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Some Americans reference the music of their parents from the late 1950s to mid-1960s as the American Graffiti generation. The term coined by George Lucas in his movie homage to that period and the youth coming of age during that time. And so RPM uses that reference as it's setting to focus on the records produced by a group of music companies operating in the 'tin pan alley' of New York from the Brill Building at 1619 Broadway and up around the block.
A fascinating story emerges surrounding the growth of a group of independent US Publishing Companies, some 28 in number, the oldest of which Broadway Music was founded in 1914, and how by the end of 1968 all had come under the ownership of one, the Edward Kassner Music Company.
New York Graffiti is set in the time when the song publishers launched their own in house record labels. Not only that, these companies were part of the business as a vertical integration of publishers, writers, arrangers, producers, labels, studios, artists, management, DJs, radio. Most in the same district of New York, often in the same building.
With control of 'the Song' then it was about manipulating as much as possible around it's exploitation for maximum commercial exposure. With our group of publishers they specifically launched and ran the labels Joy Records, Seville Records, President Records, Duel, Gulf, Shell Records, Select, and the recordings on this collection are drawn from them.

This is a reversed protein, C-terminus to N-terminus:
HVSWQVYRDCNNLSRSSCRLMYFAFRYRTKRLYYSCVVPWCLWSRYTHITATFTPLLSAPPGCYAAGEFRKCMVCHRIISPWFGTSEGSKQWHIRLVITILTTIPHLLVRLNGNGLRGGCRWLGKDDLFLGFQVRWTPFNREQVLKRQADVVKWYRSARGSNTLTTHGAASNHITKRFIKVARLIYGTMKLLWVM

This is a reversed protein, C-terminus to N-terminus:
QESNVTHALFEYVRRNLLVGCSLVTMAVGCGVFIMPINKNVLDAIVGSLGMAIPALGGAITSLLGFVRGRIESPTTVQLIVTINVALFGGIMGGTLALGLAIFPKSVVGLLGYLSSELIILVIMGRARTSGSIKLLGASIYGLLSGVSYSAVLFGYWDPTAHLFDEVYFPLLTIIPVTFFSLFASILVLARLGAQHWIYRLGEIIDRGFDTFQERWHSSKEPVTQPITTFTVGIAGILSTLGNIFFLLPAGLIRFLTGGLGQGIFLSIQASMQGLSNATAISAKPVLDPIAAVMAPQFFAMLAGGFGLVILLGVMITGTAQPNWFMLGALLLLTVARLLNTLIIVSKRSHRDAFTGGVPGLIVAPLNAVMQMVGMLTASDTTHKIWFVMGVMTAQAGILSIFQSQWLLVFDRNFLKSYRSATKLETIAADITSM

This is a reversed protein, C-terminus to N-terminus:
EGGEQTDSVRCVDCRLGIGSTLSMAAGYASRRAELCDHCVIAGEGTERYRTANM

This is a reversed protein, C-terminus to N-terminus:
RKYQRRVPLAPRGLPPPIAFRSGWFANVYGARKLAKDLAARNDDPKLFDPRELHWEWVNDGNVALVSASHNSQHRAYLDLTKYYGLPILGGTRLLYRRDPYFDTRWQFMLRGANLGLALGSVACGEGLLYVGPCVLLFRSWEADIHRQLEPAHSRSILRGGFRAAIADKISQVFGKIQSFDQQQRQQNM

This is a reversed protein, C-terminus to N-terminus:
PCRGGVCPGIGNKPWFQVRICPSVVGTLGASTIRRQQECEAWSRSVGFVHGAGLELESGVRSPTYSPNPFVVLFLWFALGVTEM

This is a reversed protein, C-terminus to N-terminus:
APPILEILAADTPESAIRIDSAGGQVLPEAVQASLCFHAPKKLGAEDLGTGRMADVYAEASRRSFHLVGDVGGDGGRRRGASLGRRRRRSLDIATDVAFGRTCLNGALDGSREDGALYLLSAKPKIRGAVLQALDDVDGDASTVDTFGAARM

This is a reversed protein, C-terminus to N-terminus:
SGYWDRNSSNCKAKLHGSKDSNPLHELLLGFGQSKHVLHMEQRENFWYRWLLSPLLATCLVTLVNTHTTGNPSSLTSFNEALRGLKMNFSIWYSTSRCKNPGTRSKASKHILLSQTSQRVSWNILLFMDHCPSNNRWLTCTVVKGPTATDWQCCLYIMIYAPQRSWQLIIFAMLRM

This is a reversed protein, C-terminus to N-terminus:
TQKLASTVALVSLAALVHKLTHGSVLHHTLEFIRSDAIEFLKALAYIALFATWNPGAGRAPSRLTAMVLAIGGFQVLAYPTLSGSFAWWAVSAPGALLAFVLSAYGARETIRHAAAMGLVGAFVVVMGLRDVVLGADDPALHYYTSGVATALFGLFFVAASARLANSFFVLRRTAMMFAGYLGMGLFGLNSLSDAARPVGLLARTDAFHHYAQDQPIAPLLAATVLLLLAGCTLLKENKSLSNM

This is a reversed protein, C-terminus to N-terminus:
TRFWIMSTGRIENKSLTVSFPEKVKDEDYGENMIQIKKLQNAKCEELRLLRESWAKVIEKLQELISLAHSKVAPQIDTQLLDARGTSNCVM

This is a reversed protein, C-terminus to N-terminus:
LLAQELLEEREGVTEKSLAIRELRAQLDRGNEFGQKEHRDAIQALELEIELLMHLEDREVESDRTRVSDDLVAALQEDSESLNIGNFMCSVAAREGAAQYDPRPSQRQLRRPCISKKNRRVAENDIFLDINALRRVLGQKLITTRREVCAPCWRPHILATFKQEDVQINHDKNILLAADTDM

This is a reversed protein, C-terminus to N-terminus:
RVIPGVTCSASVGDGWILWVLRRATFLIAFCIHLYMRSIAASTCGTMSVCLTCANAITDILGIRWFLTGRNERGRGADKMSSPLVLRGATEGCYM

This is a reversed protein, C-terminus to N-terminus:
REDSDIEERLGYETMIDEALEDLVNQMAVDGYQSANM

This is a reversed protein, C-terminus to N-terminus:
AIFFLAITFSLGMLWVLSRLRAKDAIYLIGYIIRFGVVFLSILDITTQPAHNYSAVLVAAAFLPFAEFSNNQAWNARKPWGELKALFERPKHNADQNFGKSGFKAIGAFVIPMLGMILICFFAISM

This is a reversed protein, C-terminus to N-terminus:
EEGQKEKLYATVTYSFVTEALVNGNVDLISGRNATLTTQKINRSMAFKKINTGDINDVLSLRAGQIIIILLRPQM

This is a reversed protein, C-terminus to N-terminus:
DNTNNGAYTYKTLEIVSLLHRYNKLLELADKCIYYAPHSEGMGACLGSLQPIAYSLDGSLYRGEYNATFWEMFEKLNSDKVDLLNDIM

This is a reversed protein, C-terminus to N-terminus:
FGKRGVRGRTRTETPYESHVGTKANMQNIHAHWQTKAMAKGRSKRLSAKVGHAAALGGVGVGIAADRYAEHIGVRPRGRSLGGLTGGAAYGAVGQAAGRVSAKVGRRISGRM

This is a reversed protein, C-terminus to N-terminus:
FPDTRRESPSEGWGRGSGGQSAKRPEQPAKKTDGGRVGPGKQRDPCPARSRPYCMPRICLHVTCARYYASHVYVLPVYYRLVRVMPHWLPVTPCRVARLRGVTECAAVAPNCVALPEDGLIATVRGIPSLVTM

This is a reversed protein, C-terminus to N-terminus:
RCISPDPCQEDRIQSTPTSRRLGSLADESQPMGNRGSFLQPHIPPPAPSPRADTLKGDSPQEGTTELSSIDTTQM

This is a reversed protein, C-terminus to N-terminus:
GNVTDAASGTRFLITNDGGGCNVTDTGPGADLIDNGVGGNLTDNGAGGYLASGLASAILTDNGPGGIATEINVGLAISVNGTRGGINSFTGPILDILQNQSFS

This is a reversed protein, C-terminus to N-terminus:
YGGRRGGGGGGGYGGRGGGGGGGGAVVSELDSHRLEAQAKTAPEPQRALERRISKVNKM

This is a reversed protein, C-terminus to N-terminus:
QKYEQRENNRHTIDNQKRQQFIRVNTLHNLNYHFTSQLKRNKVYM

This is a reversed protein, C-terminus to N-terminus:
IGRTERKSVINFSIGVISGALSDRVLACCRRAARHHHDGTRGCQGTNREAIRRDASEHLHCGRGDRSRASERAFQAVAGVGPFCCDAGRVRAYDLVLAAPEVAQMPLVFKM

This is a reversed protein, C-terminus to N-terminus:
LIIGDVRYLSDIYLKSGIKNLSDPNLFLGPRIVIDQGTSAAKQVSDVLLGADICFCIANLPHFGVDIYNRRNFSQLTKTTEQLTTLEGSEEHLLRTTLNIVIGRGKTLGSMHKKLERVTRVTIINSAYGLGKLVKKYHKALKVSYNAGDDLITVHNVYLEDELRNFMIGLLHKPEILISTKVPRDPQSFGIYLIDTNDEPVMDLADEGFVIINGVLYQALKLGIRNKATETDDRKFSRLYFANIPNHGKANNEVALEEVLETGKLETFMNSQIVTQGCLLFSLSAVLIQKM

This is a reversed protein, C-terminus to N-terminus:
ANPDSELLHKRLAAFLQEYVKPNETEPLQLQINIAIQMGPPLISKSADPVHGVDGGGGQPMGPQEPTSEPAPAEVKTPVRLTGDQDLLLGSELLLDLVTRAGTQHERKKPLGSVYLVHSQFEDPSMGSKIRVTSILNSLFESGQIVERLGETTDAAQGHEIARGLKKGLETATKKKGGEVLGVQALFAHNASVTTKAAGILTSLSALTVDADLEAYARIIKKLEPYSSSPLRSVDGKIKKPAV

An 80 page perfect bound book (let) reveals this story in detail, including photos and images never before published, history of the songs, along with biogs of every artist in the box. These include the singer / songwriters Neil Diamond's early single as Neil & Jack, and Tom Pacheco in his first band The Raggamuffins, artists Shirley Ellis pre-'Clapping Song' as Shirley Elliston, soon to be backing Elvis and Dusty in American Studios 'Memphis Boy' Bobby Wood, pre-Three Degrees producer Richard Barrett, 'Montego Bay' Bobby Bloom during his time with The Imaginations.
And many examples of where the Song is King such as Prisoner of Love, a 1946 Perry Como record, here as a glorious swing beat number by Billy Duke months before James Brown's soul defining version. Ricky Shaw's stab at Rick Nelson with A Fool's Memory subsequently covered by Billy Fury, Bobby Sherman's RnB classic Do You Want To Dance here given the then-on-trend 'twist' treatment by Joey &The Twisters just before Cliff Richard's upbeat pop version, Earl Wade's bossa version of Feel So Bad which was soon followed by Elvis's hit single version, and more obscurely Laura Lynn's beautifully swooning It Took A Long Time Coming then covered by Robert Plant as an early solo single. Not to mention the label's own hits including 'Bobby's Girl', 'Shout Shout (Knock Yourself Out)', 'Little Band Of Gold', 'Heartbreaker', 'Hootenanny', 'Pushin' Your Luck'.
Over half the set is on CD for the first time with three tracks previously unreleased, two more freshly mixed down from multi track tapes. Many very collectable, such as the garage sound of The Barbarians, the early Neil Diamond as Neil & Jack, Northern and early Soul classics including those from Pat Hervey, Roger Pace, Linda Cumbo, Pat Jarvis, Sonny Stiles, The Kampells, Millie Foster, Curtis Knight. This gorgeous box set comprises over 100 tracks and 250 minutes of music. New York Graffiti - a romp through a decade of American Pop history, 1958-1968, following a specific set of Publishers and their record labels who mirrored all the key Pop music movements of that period: Doo Wop, Rock n Roll, RnB, early Soul, Girl Group, Folk, Beat, Garage.